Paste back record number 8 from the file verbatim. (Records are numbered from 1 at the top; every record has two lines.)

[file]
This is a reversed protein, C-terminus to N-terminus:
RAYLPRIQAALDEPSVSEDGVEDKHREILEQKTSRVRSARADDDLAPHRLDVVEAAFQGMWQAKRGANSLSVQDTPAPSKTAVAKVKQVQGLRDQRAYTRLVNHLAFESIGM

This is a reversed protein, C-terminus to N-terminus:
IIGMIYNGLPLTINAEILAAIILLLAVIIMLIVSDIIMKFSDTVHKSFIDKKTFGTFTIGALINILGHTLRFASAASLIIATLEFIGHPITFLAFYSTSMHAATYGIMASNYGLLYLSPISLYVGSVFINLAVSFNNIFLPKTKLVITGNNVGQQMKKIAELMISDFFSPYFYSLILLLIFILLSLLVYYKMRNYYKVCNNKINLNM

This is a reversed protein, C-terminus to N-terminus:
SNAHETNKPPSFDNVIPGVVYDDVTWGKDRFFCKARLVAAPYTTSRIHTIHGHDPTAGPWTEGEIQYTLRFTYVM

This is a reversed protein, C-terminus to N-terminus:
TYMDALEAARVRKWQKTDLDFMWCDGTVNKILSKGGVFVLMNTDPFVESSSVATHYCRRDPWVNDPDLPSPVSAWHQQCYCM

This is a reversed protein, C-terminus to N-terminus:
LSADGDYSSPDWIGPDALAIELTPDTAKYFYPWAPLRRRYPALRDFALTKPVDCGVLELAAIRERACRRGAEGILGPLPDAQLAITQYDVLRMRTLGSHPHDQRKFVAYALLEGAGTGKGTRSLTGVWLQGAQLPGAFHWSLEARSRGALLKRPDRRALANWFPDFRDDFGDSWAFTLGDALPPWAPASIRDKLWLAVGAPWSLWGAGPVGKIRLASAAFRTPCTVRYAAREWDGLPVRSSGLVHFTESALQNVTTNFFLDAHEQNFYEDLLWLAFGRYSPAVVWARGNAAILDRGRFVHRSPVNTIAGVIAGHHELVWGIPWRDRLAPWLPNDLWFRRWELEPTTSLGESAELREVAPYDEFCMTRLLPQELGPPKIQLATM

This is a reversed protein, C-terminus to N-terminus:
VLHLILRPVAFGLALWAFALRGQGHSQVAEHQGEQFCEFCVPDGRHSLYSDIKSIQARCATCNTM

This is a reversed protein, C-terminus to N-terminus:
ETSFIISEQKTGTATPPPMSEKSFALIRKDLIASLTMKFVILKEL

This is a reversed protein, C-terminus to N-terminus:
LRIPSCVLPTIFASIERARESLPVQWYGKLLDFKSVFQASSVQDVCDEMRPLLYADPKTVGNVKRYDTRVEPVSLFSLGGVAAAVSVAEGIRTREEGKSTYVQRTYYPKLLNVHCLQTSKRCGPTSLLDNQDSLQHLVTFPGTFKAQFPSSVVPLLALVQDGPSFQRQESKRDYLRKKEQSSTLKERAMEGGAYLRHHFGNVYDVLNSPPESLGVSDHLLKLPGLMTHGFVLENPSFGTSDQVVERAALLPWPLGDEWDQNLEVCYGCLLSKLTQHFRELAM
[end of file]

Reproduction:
This is a reversed protein, C-terminus to N-terminus:
LRIPSCVLPTIFASIERARESLPVQWYGKLLDFKSVFQASSVQDVCDEMRPLLYADPKTVGNVKRYDTRVEPVSLFSLGGVAAAVSVAEGIRTREEGKSTYVQRTYYPKLLNVHCLQTSKRCGPTSLLDNQDSLQHLVTFPGTFKAQFPSSVVPLLALVQDGPSFQRQESKRDYLRKKEQSSTLKERAMEGGAYLRHHFGNVYDVLNSPPESLGVSDHLLKLPGLMTHGFVLENPSFGTSDQVVERAALLPWPLGDEWDQNLEVCYGCLLSKLTQHFRELAM